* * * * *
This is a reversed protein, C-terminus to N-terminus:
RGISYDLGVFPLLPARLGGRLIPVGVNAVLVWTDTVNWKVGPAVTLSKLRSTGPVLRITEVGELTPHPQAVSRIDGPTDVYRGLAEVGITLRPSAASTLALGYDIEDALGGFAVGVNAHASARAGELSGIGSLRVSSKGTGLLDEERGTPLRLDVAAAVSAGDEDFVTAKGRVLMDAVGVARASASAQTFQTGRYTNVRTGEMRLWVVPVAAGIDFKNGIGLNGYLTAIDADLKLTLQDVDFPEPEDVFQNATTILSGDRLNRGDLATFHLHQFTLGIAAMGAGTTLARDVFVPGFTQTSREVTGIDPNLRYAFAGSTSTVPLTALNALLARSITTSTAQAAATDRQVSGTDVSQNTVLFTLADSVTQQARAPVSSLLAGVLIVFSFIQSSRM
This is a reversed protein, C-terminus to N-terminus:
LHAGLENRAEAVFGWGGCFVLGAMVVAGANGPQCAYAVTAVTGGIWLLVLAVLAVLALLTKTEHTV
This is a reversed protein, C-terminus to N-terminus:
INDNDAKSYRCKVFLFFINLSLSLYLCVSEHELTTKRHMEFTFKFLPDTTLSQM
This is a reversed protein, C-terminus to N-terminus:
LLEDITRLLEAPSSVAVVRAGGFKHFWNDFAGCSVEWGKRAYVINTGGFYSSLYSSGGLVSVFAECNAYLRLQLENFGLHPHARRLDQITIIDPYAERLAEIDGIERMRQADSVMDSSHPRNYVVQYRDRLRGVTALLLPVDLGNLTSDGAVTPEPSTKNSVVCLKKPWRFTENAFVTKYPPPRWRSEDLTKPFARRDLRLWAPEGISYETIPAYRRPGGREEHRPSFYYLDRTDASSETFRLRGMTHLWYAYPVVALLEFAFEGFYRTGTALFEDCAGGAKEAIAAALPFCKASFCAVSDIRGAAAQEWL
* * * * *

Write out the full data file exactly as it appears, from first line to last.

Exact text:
This is a reversed protein, C-terminus to N-terminus:
RGISYDLGVFPLLPARLGGRLIPVGVNAVLVWTDTVNWKVGPAVTLSKLRSTGPVLRITEVGELTPHPQAVSRIDGPTDVYRGLAEVGITLRPSAASTLALGYDIEDALGGFAVGVNAHASARAGELSGIGSLRVSSKGTGLLDEERGTPLRLDVAAAVSAGDEDFVTAKGRVLMDAVGVARASASAQTFQTGRYTNVRTGEMRLWVVPVAAGIDFKNGIGLNGYLTAIDADLKLTLQDVDFPEPEDVFQNATTILSGDRLNRGDLATFHLHQFTLGIAAMGAGTTLARDVFVPGFTQTSREVTGIDPNLRYAFAGSTSTVPLTALNALLARSITTSTAQAAATDRQVSGTDVSQNTVLFTLADSVTQQARAPVSSLLAGVLIVFSFIQSSRM
This is a reversed protein, C-terminus to N-terminus:
LHAGLENRAEAVFGWGGCFVLGAMVVAGANGPQCAYAVTAVTGGIWLLVLAVLAVLALLTKTEHTV
This is a reversed protein, C-terminus to N-terminus:
INDNDAKSYRCKVFLFFINLSLSLYLCVSEHELTTKRHMEFTFKFLPDTTLSQM
This is a reversed protein, C-terminus to N-terminus:
LLEDITRLLEAPSSVAVVRAGGFKHFWNDFAGCSVEWGKRAYVINTGGFYSSLYSSGGLVSVFAECNAYLRLQLENFGLHPHARRLDQITIIDPYAERLAEIDGIERMRQADSVMDSSHPRNYVVQYRDRLRGVTALLLPVDLGNLTSDGAVTPEPSTKNSVVCLKKPWRFTENAFVTKYPPPRWRSEDLTKPFARRDLRLWAPEGISYETIPAYRRPGGREEHRPSFYYLDRTDASSETFRLRGMTHLWYAYPVVALLEFAFEGFYRTGTALFEDCAGGAKEAIAAALPFCKASFCAVSDIRGAAAQEWL